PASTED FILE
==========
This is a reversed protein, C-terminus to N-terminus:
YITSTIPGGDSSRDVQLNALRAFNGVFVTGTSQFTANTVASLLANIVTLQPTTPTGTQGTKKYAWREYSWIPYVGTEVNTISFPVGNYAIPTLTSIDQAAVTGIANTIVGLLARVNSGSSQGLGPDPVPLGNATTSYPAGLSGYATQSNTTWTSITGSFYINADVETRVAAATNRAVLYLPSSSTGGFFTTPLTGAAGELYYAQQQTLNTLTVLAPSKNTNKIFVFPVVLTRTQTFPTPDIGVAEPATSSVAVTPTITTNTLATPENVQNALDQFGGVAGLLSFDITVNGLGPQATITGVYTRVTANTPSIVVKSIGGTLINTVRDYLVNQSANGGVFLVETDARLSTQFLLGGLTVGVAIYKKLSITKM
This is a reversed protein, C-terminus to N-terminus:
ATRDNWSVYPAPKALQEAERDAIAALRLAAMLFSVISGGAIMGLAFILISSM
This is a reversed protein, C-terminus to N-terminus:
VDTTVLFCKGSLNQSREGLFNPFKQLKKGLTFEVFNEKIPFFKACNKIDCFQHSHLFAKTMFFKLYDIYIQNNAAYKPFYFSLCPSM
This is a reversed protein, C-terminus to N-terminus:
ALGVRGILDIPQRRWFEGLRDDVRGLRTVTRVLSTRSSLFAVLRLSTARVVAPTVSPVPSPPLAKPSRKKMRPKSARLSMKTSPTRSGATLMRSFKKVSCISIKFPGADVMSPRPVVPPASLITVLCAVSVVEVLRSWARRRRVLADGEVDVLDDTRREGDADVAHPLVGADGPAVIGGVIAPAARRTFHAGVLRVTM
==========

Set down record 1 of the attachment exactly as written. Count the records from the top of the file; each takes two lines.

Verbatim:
This is a reversed protein, C-terminus to N-terminus:
YITSTIPGGDSSRDVQLNALRAFNGVFVTGTSQFTANTVASLLANIVTLQPTTPTGTQGTKKYAWREYSWIPYVGTEVNTISFPVGNYAIPTLTSIDQAAVTGIANTIVGLLARVNSGSSQGLGPDPVPLGNATTSYPAGLSGYATQSNTTWTSITGSFYINADVETRVAAATNRAVLYLPSSSTGGFFTTPLTGAAGELYYAQQQTLNTLTVLAPSKNTNKIFVFPVVLTRTQTFPTPDIGVAEPATSSVAVTPTITTNTLATPENVQNALDQFGGVAGLLSFDITVNGLGPQATITGVYTRVTANTPSIVVKSIGGTLINTVRDYLVNQSANGGVFLVETDARLSTQFLLGGLTVGVAIYKKLSITKM